The two “Place of Safety” concepts in the MHA are for entirely distinct, non-overlapping legal circumstances and cannot flow directly from each other.

A SAFE PLACE

What about the use of prisons as simply somewhere to keep someone safe (where it would be help if we didn’t use the term “place of safety” with all the risk that we confuse what is being referred to?!) — we know that where the police / CPS are intending to charge someone with an offence and grant bail, one basis for denial of bail is that it is “necessary for his [sic] own protection” (s38 PACE).  Once a charge and remanded defendant reaches the Magistrates or Crown Courts, the question of bail in criminal proceedings again arises and the courts must consider afresh, any denial of bail.  You won’t have to wander for very long around a police station before you’ll bump in to an officer who will have a story involving frustration of where police denied bail (for whatever reason) only for the courts to grant it the following morning (usually uncovered when the person committed a further offence or breached bail conditions to protect victims, but I digress).

So a defendant denied bail by the police may then find they are denied pre-trial bail by the Magistrates or Crown Courts and one justification for this denial can be the persons own protection (which we can immediately realise may be due to acute mental health problems, not otherwise managed via a more therapeutic and acceptable route). This is the key point, on this version of what they may mean by “place of safety”: if a defendant charged with an offence is remanded to prison for their own protection, this is not use of prison “as a place of safety” under the Mental Health Act 1983 and it does not happen as an alternative to using police custody, ever.  Courts either remand defendants to prison, or they bail them.

Remanding of un-tried, un-convicted defendants is not covered by Part III MHA – it’s a part of the Bail Act 1976  It is therefore not a consequence – intended or otherwise – of any change to the “policy” (which was, in fact, a change of law) on use of police cells as a “place of safety” under the MHA.  Police stations are never used as somewhere to just keep someone safe … or if they ever are, it’s unlawful!  You’re either under arrest for an offence and being investigated; or you’re one of the one hundred people a year under the MHA as a Part X PoS; or you’re there for other legal reasons like being arrested in warrant, under immigration law, etc..

CONFUSION OR CONFLATION?

The Low Newton inspection and the APPG report are not clear what precisely they mean when they say “Place of Safety” and it’s impossible to guess, but I submit it’s one of the two interpretations covered above.  Neither of them can be correct, so in one sense it doesn’t matter which of them they mean, but given “place of safety” is a legal term and these are inspectorate and formal reports, I’d expect clarification of any use of that term in a non-legal way.  Perhaps I missed it …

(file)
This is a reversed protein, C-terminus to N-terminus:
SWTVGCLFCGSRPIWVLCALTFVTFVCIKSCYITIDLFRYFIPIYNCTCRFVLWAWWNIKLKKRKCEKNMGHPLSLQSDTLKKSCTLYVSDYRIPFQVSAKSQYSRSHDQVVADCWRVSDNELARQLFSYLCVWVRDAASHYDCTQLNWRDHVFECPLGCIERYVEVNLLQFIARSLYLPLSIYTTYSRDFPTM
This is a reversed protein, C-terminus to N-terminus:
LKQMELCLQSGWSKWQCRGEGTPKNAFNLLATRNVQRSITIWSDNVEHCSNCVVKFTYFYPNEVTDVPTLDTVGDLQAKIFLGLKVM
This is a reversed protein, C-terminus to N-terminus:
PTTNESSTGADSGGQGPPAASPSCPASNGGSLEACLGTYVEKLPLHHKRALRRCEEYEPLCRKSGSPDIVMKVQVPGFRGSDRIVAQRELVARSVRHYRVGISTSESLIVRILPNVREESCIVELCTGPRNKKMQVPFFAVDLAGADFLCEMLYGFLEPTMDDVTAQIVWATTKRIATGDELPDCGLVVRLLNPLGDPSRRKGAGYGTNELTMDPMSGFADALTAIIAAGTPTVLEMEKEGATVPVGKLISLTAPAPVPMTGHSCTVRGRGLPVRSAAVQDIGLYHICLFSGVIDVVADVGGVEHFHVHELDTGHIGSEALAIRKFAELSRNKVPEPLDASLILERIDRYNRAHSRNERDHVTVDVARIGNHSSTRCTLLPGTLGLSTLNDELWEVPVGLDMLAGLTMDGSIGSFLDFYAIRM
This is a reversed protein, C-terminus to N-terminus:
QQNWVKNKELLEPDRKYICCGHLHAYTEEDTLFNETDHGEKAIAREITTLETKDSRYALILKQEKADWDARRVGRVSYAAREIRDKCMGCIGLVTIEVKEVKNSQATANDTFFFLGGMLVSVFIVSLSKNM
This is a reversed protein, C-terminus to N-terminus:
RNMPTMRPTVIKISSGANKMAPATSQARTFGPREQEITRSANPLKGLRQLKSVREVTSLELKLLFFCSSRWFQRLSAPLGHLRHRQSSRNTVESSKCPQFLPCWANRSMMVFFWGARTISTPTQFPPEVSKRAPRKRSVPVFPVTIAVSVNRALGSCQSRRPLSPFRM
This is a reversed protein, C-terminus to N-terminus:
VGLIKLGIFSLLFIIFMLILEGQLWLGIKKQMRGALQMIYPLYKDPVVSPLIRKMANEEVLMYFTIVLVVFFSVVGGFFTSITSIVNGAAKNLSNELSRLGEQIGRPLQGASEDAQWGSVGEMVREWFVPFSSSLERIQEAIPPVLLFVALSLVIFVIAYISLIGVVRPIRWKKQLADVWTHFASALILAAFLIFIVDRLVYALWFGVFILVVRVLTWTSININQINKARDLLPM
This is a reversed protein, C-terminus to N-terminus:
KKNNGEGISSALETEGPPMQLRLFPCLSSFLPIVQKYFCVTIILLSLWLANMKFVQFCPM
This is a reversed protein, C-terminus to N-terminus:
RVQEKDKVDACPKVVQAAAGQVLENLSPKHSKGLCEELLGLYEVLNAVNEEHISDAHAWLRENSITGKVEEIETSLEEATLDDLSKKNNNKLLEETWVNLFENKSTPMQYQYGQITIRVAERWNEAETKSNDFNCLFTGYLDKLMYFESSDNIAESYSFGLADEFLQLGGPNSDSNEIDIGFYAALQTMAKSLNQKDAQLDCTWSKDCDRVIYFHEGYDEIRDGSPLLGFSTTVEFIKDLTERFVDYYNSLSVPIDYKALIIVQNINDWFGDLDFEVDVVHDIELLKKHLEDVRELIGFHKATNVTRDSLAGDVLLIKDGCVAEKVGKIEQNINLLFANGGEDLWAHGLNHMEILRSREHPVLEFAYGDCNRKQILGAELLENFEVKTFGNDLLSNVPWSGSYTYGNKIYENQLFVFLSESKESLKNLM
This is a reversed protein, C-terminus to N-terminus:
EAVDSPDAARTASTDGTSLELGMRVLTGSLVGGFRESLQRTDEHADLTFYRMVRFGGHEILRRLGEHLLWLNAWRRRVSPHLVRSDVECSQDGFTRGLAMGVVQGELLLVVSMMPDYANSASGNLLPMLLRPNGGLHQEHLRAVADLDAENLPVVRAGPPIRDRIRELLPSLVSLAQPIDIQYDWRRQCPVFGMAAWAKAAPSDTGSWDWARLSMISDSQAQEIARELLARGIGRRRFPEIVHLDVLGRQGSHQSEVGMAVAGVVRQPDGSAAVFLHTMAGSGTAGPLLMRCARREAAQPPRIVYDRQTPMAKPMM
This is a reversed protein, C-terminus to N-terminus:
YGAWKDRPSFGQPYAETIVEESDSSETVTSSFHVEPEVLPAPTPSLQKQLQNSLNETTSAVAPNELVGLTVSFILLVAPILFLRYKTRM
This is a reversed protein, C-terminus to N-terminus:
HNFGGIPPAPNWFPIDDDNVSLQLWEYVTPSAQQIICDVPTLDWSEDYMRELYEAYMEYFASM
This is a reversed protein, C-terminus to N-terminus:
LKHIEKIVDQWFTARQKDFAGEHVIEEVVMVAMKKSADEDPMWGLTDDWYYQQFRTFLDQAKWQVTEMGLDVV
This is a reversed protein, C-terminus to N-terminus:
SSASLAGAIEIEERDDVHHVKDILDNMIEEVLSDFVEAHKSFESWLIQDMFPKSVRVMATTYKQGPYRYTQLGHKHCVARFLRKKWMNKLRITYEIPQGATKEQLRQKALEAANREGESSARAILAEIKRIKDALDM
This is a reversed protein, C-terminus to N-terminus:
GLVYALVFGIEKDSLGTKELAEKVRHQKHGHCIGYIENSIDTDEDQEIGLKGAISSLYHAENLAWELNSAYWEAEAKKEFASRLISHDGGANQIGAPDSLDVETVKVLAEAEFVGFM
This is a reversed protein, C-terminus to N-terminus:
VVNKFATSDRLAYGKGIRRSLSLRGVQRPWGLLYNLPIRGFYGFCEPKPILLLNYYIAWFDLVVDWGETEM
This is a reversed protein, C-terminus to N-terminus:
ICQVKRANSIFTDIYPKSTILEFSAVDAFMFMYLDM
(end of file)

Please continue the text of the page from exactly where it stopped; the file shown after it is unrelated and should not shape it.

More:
Use of prison as a place of safety (under either circumstance outlined above) is matter for a criminal judges, pre-conviction or post-conviction – use of a police station as a place of safety is a matter for police officers in circumstances where no offence has been committed (or where it’s set aside to prioritise the mental health of someone who is acutely unwell, usually because the offence was very minor and wouldn’t see the inside of a prison anyway).  These two things do not overlap

  • One is about people who are not in the criminal justice system at all, merely in contact with the police as part of their expanding role as an emergency healthcare service, along side the NHS system;
  • The other is about criminal prosecution and post-trial processes where the police have long since ceased to be decision-makers of any kind.

But Part III X Place of Safety concepts are almost invisible – we rarely hear of them being used and during training presentations I’ve often used the trick question “What is the maximum time someone can be kept in a police station as a Place of Safety?”  I normally get the answer “36hrs” because this is the maximum for Part X.  However, police stations can be used as a Part X place of safety as well as prisons and the maximum time is 28 days — that said, I’ve only ever heard of it happening once in 24yrs (and it confused the life out of the custody officer who rang up to ask “what the hell is this? – how can this be right?!  28 DAY!!!”